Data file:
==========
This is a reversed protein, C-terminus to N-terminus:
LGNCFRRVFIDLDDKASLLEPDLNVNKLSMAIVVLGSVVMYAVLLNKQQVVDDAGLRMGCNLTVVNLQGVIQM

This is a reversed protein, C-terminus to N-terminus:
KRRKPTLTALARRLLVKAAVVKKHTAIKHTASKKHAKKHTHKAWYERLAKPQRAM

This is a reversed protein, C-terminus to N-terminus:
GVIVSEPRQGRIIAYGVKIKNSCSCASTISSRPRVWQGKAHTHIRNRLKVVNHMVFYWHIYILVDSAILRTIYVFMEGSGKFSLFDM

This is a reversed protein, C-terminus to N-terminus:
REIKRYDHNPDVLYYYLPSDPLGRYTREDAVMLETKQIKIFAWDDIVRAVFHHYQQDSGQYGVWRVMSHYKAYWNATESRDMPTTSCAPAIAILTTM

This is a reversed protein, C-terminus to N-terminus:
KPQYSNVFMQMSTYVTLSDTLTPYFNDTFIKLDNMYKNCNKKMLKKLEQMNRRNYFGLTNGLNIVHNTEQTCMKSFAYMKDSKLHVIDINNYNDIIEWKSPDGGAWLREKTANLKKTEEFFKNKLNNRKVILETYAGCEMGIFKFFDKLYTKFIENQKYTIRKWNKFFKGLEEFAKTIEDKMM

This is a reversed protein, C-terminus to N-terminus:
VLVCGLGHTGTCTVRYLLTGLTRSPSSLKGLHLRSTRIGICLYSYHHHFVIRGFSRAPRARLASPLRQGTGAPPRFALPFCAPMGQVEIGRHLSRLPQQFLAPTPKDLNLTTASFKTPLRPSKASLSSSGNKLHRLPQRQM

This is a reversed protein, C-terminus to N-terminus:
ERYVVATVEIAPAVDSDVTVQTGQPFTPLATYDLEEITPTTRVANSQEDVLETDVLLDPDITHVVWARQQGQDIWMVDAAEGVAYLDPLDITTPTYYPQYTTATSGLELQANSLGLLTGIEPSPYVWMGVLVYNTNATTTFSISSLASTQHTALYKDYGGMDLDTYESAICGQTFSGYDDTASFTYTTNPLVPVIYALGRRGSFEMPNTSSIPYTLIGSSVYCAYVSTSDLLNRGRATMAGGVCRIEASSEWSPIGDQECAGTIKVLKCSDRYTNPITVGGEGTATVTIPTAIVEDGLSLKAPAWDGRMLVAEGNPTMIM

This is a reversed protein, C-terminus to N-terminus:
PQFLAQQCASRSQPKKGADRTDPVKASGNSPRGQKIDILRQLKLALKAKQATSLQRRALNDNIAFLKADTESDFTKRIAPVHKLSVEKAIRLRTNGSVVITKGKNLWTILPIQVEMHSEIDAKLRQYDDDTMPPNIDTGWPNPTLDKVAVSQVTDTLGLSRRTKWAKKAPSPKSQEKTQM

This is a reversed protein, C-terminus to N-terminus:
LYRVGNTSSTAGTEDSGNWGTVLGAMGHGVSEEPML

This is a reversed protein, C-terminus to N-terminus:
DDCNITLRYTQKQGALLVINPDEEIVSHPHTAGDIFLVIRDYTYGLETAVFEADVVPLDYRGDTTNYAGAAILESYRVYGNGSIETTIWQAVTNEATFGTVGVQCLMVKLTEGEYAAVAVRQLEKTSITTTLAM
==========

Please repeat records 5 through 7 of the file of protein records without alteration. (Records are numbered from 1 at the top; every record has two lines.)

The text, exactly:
This is a reversed protein, C-terminus to N-terminus:
KPQYSNVFMQMSTYVTLSDTLTPYFNDTFIKLDNMYKNCNKKMLKKLEQMNRRNYFGLTNGLNIVHNTEQTCMKSFAYMKDSKLHVIDINNYNDIIEWKSPDGGAWLREKTANLKKTEEFFKNKLNNRKVILETYAGCEMGIFKFFDKLYTKFIENQKYTIRKWNKFFKGLEEFAKTIEDKMM

This is a reversed protein, C-terminus to N-terminus:
VLVCGLGHTGTCTVRYLLTGLTRSPSSLKGLHLRSTRIGICLYSYHHHFVIRGFSRAPRARLASPLRQGTGAPPRFALPFCAPMGQVEIGRHLSRLPQQFLAPTPKDLNLTTASFKTPLRPSKASLSSSGNKLHRLPQRQM

This is a reversed protein, C-terminus to N-terminus:
ERYVVATVEIAPAVDSDVTVQTGQPFTPLATYDLEEITPTTRVANSQEDVLETDVLLDPDITHVVWARQQGQDIWMVDAAEGVAYLDPLDITTPTYYPQYTTATSGLELQANSLGLLTGIEPSPYVWMGVLVYNTNATTTFSISSLASTQHTALYKDYGGMDLDTYESAICGQTFSGYDDTASFTYTTNPLVPVIYALGRRGSFEMPNTSSIPYTLIGSSVYCAYVSTSDLLNRGRATMAGGVCRIEASSEWSPIGDQECAGTIKVLKCSDRYTNPITVGGEGTATVTIPTAIVEDGLSLKAPAWDGRMLVAEGNPTMIM